Genomic characterization and assessment of the virulence of the novel Paenibacillus sp. VT-400, a potentially pathogenic bacterium

Genomic characterization and assessment of the virulence and antibiotic resistance of the novel species Paenibacillus sp. strain VT-400, a potentially  pathogenic bacterium in the oral cavity of patients with hematological  malignancies

Gut pathogens (2016)

Publication Type Journal Article
Authors George Tetz
Victor Tetz
Maria Vecherkovskaya
Abstract Background

Paenibacillus sp. strain VT-400, a novel spore-forming bacterium, was isolated from patients with hematological malignancies.


Paenibacillus sp. strain VT-400 was isolated from the saliva of four children with acute lymphoblastic leukemia. The genome was annotated using RAST and the NCBI Prokaryotic Genome Annotation Pipeline to characterize features of antibiotic resistance and virulence factors. Susceptibility to antibiotics was determined by the Kirby–Bauer disc diffusion method. We used a mouse model of pneumonia to study virulence in vivo. Mice were challenged with 7.5 log10–9.5 log10 CFU, and survival was monitored over 7 days. Bacterial load was measured in the lungs and spleen of surviving mice 48 h post-infection to reveal bacterial invasion and dissemination.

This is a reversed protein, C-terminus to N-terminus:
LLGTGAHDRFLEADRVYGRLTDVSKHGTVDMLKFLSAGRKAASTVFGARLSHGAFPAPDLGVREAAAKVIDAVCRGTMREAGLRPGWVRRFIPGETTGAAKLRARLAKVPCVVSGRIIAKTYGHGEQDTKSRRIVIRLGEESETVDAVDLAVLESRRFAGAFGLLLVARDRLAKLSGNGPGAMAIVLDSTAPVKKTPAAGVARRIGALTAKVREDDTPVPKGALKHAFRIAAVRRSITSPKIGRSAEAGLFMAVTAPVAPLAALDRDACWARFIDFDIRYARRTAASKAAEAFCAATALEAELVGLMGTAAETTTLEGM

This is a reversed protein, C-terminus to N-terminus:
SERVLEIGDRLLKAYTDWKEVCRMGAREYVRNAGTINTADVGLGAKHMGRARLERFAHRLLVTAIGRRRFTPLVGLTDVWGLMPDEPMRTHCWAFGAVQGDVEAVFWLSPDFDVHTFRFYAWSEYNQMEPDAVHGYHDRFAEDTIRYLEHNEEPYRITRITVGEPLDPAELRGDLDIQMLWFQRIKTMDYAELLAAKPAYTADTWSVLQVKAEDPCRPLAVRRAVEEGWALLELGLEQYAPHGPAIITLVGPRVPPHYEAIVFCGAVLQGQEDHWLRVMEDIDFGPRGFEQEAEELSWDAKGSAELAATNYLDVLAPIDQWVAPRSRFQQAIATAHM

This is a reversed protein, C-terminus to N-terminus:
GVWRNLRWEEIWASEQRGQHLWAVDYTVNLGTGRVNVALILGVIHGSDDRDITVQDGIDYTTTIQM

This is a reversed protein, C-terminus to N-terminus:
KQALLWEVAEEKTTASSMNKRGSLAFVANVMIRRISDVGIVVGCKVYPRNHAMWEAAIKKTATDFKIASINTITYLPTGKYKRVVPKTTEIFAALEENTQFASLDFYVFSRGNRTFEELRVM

Whole-genome sequencing revealed a large number of virulence factors such as hemolysin D and CD4+ T cell-stimulating antigen. Furthermore, the strain harbors numerous antibiotic resistance genes, including small multidrug resistance proteins, which have never been previously found in the Paenibacillus genus. We then compared the presence of antibiotic resistance genes against results from antibiotic susceptibility testing. Paenibacillus sp. strain VT-400 was found to be resistant to macrolides such as erythromycin and azithromycin, as well as to chloramphenicol and trimethoprim–sulphamethoxazole. Finally, the isolate caused mortality in mice infected with ≥8.5 log10 CFU.


Based on our results and on the available literature, there is yet no strong evidence that shows Paenibacillus species as an opportunistic pathogen in immunocompromised patients. However, the presence of spore-forming bacteria with virulence and antibiotic resistance genes in such patients warrants special attention because infections caused by spore-forming bacteria are poorly treatable.

Year of
Journal Gut Pathogens
DOI 10.1186/s13099-016-0089-1